The majority of Bacteria and Archaebacteria have a rigid cell wall around its plasma membrane. The peptidoglycan (also called murein) cell wall, which is considered as the biomarker of bacteria, is absent in the cell wall of Archaea. However, the members of Archaea show great diversity in their cell wall composition. The cell wall in Archaea may contain polysaccharides, proteins or glycoproteins. Some methanogenic Archaebacteria possess a cell wall molecule that is remarkably similar to that of the peptidoglycan molecules in the cell wall of bacteria. These cell wall molecules are called Pseudopeptidoglycan or Pseudomurein. The peptidoglycan and pseudopeptidoglycan shows many structural and functional similarities and differences. The present post describes the Similarities and Differences between the Peptidoglycan (Murein) and Pseudopeptidoglycan (Pseudomurein) with a comparison table.

Similarities between Peptidoglycan (Murein) and Pseudopeptidoglycan (Pseudomurein)

Ø. Both Peptidoglycan and Pseudopeptidoglycan are glycoconjugates.

Ø. Both are polymers of monomer units joined by specific glycosidic bonds.

Ø. Both are hetero-polysaccharides (consists of more than one type of monomer units).

Ø. Both contain long un-branched carbohydrate chains inter-connected by short peptide segments.

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Free Net Life Science Study Materials

CSRI JRF NET Life Sciences June 2017 Model Question Paper Set- 4


biological significance of hydrogen bonds in water

CSIR JRF/NET Life Science Exam June 2017 (I)
Model Question Paper 4/5
(CSIR MCQ011: Practice Questions with Answer Key)

1.  Penicillin-resistant bacteria produce β-lactamase which inactivates penicillin by:

a.       Esterifying the carboxyl group
b.      Oxidizing S atom
c.       Hydrolyzing the side chain
d.      Hydrolyzing the C-N bond

Ans. (d)

β-lactamases or penicillinase are a class of enzymes produced by some bacteria which degrade penicillin antibiotic and thereby impart resistance against penicillin. All penicillin antibiotics contain a β-lactum ring structure which is essential for the antibiotic activity. The β-lactamase enzyme will degrade the β-lactum ring and thus inhibit the antibiotic properties.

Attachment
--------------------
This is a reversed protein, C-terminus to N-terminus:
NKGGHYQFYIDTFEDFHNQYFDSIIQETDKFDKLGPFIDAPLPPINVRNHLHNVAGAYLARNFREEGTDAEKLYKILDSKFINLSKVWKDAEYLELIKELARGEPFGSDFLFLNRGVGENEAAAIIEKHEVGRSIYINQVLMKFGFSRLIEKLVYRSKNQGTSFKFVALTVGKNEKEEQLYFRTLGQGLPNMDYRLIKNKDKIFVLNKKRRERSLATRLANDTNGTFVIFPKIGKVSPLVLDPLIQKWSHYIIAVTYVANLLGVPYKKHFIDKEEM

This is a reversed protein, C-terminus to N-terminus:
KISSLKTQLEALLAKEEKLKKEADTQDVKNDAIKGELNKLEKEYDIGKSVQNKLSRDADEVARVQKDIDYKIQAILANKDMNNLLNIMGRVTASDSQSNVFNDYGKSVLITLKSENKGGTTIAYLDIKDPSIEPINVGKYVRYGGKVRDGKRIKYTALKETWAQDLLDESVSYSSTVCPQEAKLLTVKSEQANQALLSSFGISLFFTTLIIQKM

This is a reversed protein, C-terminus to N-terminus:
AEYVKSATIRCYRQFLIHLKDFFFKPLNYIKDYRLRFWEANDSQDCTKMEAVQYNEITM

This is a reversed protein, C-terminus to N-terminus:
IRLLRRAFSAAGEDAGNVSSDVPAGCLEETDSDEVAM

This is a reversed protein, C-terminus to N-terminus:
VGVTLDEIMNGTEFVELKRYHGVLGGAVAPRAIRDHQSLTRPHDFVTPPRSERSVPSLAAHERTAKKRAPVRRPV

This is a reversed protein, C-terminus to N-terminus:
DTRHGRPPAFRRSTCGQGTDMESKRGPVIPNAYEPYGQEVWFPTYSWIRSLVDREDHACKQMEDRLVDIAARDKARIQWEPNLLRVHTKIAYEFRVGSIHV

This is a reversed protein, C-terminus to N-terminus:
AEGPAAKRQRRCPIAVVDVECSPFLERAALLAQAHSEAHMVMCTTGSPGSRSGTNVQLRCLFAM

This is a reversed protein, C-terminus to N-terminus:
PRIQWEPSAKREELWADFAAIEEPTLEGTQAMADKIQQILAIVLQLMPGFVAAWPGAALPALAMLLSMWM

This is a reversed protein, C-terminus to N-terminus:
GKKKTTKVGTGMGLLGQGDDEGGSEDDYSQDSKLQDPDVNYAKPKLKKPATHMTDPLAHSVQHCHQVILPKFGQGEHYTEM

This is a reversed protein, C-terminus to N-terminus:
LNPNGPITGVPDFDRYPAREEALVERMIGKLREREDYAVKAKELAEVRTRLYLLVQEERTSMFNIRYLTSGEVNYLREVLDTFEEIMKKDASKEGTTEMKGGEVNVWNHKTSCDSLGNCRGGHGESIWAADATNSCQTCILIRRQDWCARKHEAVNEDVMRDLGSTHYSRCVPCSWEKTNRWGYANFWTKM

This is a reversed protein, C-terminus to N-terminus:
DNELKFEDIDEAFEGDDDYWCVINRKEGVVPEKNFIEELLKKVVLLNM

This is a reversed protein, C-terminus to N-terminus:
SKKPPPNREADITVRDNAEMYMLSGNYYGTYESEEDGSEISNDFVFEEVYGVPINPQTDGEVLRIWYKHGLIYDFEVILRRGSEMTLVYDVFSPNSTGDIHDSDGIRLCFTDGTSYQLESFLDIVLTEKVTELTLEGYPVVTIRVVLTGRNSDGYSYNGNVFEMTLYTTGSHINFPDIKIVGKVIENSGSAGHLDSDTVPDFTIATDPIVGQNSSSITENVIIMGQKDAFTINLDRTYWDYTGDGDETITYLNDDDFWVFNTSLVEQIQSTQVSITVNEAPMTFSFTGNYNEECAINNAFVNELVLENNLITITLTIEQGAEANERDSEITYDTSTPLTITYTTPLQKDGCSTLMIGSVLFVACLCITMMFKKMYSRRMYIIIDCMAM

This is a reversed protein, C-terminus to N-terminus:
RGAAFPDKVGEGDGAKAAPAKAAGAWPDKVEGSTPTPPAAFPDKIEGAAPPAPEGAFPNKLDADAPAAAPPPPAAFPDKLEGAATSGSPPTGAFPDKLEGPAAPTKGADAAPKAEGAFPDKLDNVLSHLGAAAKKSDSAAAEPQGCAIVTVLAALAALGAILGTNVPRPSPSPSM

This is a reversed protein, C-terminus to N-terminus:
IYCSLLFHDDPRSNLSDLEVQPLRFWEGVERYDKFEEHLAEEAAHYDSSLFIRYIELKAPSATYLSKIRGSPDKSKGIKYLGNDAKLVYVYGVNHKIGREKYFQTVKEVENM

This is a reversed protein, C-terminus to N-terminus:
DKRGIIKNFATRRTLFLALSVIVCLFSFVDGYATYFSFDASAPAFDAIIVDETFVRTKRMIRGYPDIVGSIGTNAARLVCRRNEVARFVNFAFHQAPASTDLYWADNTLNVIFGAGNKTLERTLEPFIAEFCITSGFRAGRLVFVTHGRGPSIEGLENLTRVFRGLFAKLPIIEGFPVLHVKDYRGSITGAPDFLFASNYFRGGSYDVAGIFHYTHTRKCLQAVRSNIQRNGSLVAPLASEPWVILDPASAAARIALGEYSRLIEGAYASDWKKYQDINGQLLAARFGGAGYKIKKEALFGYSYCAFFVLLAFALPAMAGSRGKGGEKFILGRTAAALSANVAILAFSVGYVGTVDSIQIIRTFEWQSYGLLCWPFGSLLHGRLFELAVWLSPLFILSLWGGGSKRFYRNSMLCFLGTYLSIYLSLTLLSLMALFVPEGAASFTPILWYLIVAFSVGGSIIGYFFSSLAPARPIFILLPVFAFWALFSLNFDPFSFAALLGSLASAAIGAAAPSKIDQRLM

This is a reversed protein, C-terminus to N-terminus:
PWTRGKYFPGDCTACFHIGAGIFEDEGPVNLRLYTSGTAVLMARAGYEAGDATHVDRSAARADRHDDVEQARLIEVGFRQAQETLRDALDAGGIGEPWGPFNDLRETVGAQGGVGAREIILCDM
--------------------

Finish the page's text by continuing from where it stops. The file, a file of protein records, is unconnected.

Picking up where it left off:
2. Pseudo-murein is present in cell wall of:

a.       Streptococci
b.      Staphylococci
c.       Methanococci
d.      Micrococci

Ans. (c). Methanococci

Methanococci is an Archaebacteria.

Pseudo-murein or pseudo-peptidoglycan is a major cell wall component of some Archaebacteria. It is structurally different from the peptidoglycan of the true bacteria. However, it is functionally similar to the peptidoglycan wall of bacteria. Pseudo-murein is a hetero-polysaccharide of N-acetylglucosamine and N-acetyltalosaminuronic acid connected by β-1,3-glycosidic bonds. Lysozyme enzyme is unable to degrade the pseudo-murein cell wall.

Learn more: Comparison table of Bacteria, Archaea and Eukarya

3. Bacteria that can penetrate intact corneal epithelium is:

a.      Pseudomonas aeruginosa
b.      Staphylococus aureus
c.       Listeria monocytogenes
d.      Yersinia pestis

Ans. (b). Staphylococus aureus

4. Which of the following bacterial toxins does not have ADP-ribosyl transferase activity:

a.       Cholera toxin
b.      Diphtheria toxin
c.       Exotoxin A
d.      S aureus α toxin

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questions and answers Biology

HSA Natural Sciences Kerala PSC Previous Year Question Paper (2007)


Biology HSA Kerala PSC Question Paper

H.S.A. Natural Sciences Previous Question Papers
Kerala Public Service Commission (K-PSC)
(HSA Natural Science Exam 2006)

Original question paper of Kerala PSC HSA (High School Assistant) in Natural Sciences (Biology, Life Science, Botany and Zoology) examination conducted by Kerala PSC (Kerala Public Service Commission) for the appointment of High School Teachers (High School Assistants) in Government High Schools of Kerala under the Directorate of Public Instructions (DPI), Trivandrum, Kerala, India. Questions are in MCQ (Multiple Choice Questions) format.

HSA Natural Science Question Paper Code 223/2007

To download the question paper, please click on the link below…

To download the question paper, please click on the link below…